By William Shakespeare. Sport for Jove Summer Season. Director Sean O’Shea. Bella Vista Farm. 16 Dec – 30 Dec, 2022. Everglades Gardens, Leura. 7 – 22 Jan, 202.
Reviewed : 17 December, 2022*
The setting is wonderful. The high, open surrounds of a colonial farmhouse in Baulkham Hills. An outdoor stage framed by a garden of creepers and icehouse roses. Patrons picnicking on rugs or plastic chairs in summery December … or not!
Summer December it isn’t. The day has been cool, so we take a jacket. But the wind has come up, so we quickly grab a small blanket from the car. It’s not enough! Wiser patrons are wrapped up in rugs and scarves, some in all-weather gear. They’ve been here before! But none of us has anticipated the creeping cold or the brief shower of rain midway through Act 5!
Despite the weather, the vibe is wonderful. Happy Sport for Jove followers are excited to have them back with the Bard after two missed summer seasons. Families and friends are sipping and sharing snippets of news. Birds chirrup as they nest in the old trees that surround the homestead. Every now and then a bat squeals as it sets off on its night flight.
It’s an ideal setting for The Dream – especially a production directed as innovatively as this! One seldom expects productions of The Dream to be ‘straight’ these days, but director Sean O’Shea has incorporated twists that add some contemporary representative zing! None of the lines are changed – though one or two asides are added! – and all are articulated beautifully. But an innovative change in names – and a magical body swap – give O’Shea and his cast something more current to play with, and the opportunity to improvise ideas and clever bits of fun that add to the collaborative feel of the production.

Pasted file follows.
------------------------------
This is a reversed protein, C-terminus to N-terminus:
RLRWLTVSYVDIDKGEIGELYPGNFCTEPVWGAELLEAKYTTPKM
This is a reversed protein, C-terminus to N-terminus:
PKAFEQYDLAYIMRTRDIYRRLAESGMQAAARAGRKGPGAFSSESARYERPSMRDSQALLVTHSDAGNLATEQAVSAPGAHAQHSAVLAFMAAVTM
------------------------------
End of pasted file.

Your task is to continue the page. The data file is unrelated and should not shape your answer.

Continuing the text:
Imagine, for instance, that the four lovers were three men and one woman! Or that Titania and Oberon could change roles. Imagine that, rather than being mercurial, Puck is a mature housemaid, who’d never be fast enough to “put a girdle round about the earth
In forty minutes”. Imagine that Nick Bottom is, in fact, Nicole Bottom, and that Peter Quince is besotted with her!
Imagine too, that the actors who play Puck and Nicole Bottom are the only actors who play just one role. In fact, the four actors who play the lovers – Jade Fuda, Darius Williams, Rupert Bevan and Toby Blome – also play Titania’s fairies and the artisans. And they never miss a line or the fast costume changes. They all are convincingly confident, whether as thwarted lovers, languid fairies or captivatingly over-the-top artisans, and fill the stage with spirited but controlled energy.
Claudia Ware plays Hippolyta … and Oberon; and Jake Speer plays Theseus … and Titania. That’s the ‘body swap’ – and the way the actual change is made is a nice piece of direction.
Giles Gartrell-Mills plays Egeus and Peter Quince, and obviously enjoys the possibilities that the change from patrician to peasant presented.
Bishanyia Vincent finds similar possibilities as Nicole Bottom, adding feminine panache to the over-confident enthusiasm Shakespeare wove into the weaver’s Role – and her wide-eyed disbelief when under the spell of “love in idleness” was beautifully played.
As Puck, Wendy Strehlow brought the experience of a skilled performer who accepts the challenge of a twist that completely rotates the character. Her Puck shows the measured assurance of age as well as the acknowledgement of ‘station’, and her appeal to the audience is immediate. Strehlow uses pace and timing to great effect – and both were obviously just what O’Shea envisaged when he decided how Puck would be represented.
This production finds all the mirthful possibilities of The Dream and adds some avant-garde daring! Hopefully real summer weather will return and make the remainder of the season – a little more comfortable for this enthusiastic cast who bare a little more than their talent in this happy, pacy interpretation of the Bard.